Navajo-Hopi Nations,Flagstaff & Winslow News
Thu, Aug. 05

Guest Column: A Navajo perspective on safety

To the editor:

As is often the case, the simplest solution is usually the right one. This is especially true with safety. Last year, Salt River Project’s Baseload Generation Group started a program to re-dedicate our commitment to safety and further instill our culture of safety into everything we do.

The program is called S.A.F.E. It stands for: Safety trumps production. Accept accountability for working safely. Family and loved ones deserve to have us home injury-free. Everyone is responsible for the safety of those around them.

Our goal at Navajo Generating Station is zero accidents. We’re promoting a culture of looking out for one another and seeing that everyone goes home to their families the same way they came to work. Our priority is that every task and every job needs to be done safely.

At NGS we have a group of about 30 employees called NGS Ambassadors. These are some of our Navajo co-workers who attend their home chapter and community meetings. When the opportunity arises, they tell their neighbors their personal stories about working at NGS and how it has helped them and their families achieve their goals. Our ambassadors suggested that we bring in a Navajo elder to discuss safety from the Navajo perspective.

That simple idea was the right one. Hearing about safety through familiar Navajo teachings, philosophy and humor would be informative, rejuvenating, calming and fun. It led to a visit to NGS by Johnson Dennison of Round Rock, Ariz., a well-known and respected educator, medicineman and community leader. Johnson is adept at Navajo language, culture, history, storytelling and native medicine. He grew up in the traditional way: sleeping on a sheepskin, helping to raise his family’s food crops, herding livestock, driving a wagon and listening to his parents’ and grandparents’ stories and philosophy around the fire of the family hogan.

As a young man he followed their instruction and sought education as a path to a fuller life. He earned a master’s degree in educational leadership from the University of New Mexico. He also learned the songs and ceremonies of a Navajo medicineman. Today, Johnson is president of the Navajo Medicinemen’s Association. He has been a professor of Dine’ Educational Philosophy and dean of instruction at Diné College. He is currently a member of its Board of Regents. He is also a board member of the Chinle Comprehensive Health Care Facility where he retired as coordinator of the Office of Native Medicine, and developed a Tapestry of Wellness based on Navajo philosophy.

There is great value to approach certain aspects of our work, such as safety and relationships, from the proper cultural context. That’s what makes positive change possible and most effortless. It reduces the stress we inevitably feel when we need to accomplish highly technical tasks with great competence, knowing that many people are counting on us – from our supervisor to the people who use the power we produce to our families at home. Having Johnson come to speak to our employees and their families in their native language brought a great sense of well-being to us all.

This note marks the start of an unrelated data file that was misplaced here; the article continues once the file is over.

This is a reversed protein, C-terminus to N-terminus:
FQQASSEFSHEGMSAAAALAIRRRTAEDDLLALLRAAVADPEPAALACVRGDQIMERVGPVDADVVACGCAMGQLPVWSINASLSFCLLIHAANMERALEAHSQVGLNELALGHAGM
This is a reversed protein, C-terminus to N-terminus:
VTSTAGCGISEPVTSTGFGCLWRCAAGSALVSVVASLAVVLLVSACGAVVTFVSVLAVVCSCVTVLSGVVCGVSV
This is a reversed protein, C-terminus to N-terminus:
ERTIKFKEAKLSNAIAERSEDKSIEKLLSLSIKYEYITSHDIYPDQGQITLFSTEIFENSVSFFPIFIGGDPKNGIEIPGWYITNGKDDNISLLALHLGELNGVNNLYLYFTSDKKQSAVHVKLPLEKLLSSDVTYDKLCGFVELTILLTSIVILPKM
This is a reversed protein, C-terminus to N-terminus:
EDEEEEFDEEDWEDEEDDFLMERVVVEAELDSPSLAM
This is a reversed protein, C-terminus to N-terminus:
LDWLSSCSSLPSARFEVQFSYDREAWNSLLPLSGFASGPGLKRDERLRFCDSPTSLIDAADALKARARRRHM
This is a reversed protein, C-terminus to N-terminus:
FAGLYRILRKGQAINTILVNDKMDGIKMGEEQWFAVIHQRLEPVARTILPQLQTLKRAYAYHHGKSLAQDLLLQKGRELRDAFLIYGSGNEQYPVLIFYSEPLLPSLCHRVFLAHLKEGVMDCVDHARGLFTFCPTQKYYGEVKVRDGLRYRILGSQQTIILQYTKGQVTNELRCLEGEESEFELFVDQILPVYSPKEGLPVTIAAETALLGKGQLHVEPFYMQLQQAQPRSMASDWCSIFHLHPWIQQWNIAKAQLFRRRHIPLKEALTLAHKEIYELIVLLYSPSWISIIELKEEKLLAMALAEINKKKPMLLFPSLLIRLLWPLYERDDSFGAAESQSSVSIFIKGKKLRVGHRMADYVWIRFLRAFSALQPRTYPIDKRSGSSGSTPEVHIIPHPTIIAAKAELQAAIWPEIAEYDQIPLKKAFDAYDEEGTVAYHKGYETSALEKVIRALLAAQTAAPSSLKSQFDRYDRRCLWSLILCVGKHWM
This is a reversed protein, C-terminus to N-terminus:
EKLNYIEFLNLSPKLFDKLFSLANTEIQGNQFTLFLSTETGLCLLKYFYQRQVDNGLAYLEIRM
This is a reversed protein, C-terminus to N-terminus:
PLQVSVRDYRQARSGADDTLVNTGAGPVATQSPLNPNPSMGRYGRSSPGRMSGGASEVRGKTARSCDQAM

From time to time, hearing a message on the value of one’s self, family and relationships with others from a person with rich traditional knowledge allows us to come away with a renewed sense of good thoughts. Renewal is an important Navajo concept. Its value with regard to safety cannot be overemphasized at a critical facility like ours.

In the recent employee sessions, Johnson used the metaphor of our jobs and workplace being like a mother and home. They provide so much to us, and others. Like home, he said, work is where we live, where we teach, where we learn and where we communicate with each other. It’s where we come together for camaraderie, to feel safe, comfortable, to accomplish a shared mission and to learn to live together.

Johnson Dennison reminds us of a simple truth that organization is a universal creation. From the Navajo point of view, the Earth, moon, sky, stars, the days of the week, the four seasons, all living beings, the water and mountains were organized long before we were born. It’s our job now, he said, to take care of it and use it to make life better.

Similarly, he said, policies and procedures about work and safety are organized for a reason. They set out the path to keep us whole and well. Safety ensures continued balance and harmony – a central Navajo ideal. Understanding safety from different frames of reference promotes complete well-being within ourselves, our co-workers, and even the millions who use and benefit from the electricity we make. In this way, they can have harmony in their lives, too.

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